Design: The traditional design process phases, schematic design and design development, are focused on achieving the level of detail and documentation required for design approval and cost estimation of a facility’s design. The Lean-driven design process combines these phases to create an integrated approach that relies on the information gathered about intended operations of the service lines discovered in the early phases of the project to support the design effort. The design is focused on efficiency and standardization to limit process variation, increase flexibility and improve the quality of care. This focus strengthens the future operational processes, encourages smaller design iterations, and results in less design rework. Small, simple mock-ups are created to allow teams to run quick process simulations and test design ideas. Detail is added as a response to the simulations, after a mock up room is correctly sized and operations are tested. Other disciplines such as engineers, equipment planners, and interior designers participate at key points to offer solutions and to understand the impact of the future state on their contributions to the design. Decisions are structured to be made just in time instead of being based on traditional deliverables. Once these decisions are made about the design, production begins.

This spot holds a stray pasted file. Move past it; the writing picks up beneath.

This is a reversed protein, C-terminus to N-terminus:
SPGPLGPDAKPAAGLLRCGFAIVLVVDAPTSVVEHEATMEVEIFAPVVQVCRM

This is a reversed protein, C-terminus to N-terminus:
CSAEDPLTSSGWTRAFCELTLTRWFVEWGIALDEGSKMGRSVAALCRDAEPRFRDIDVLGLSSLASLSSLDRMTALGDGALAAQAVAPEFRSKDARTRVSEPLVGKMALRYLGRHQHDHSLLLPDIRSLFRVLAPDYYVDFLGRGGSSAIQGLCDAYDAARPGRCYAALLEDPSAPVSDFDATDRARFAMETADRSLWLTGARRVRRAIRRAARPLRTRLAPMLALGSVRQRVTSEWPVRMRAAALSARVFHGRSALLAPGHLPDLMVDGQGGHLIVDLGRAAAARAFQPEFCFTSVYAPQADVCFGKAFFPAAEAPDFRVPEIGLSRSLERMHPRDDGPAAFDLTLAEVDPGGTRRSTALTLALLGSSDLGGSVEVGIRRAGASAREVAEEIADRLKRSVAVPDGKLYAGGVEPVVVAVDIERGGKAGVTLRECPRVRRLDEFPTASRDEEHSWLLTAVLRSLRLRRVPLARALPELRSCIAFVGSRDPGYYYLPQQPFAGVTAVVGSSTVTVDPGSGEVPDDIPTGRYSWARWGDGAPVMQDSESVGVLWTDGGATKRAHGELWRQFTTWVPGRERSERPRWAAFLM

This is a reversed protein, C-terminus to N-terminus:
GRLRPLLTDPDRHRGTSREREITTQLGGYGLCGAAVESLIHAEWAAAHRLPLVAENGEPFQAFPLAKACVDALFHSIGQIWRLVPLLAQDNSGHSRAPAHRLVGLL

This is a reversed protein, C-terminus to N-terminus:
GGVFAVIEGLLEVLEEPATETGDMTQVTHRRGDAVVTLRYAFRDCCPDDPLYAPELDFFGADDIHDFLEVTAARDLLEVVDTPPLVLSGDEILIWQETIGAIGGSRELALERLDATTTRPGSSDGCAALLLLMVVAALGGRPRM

Integrated Project Delivery (IPD): To facilitate comprehensive understanding of a project, enhance communication of all parties involved in creating and delivering a building, and to improve upon coordination challenges of traditional design, Lean-Led design often includes IPD. Integrated project delivery typically relies on some form of a single contract and close collaboration among all participants from concept through completion. These participants include the owner, architects, design disciplines, general contractor and often subcontractors at the outset. The bid and negotiation processes are interwoven with design, which eliminates the need to spend additional time on this step. IPD has been shown to increase efficiency, reducing the total time needed to complete the project. It also focuses the entire team on value to the end customer, which is not always the focus in traditional projects.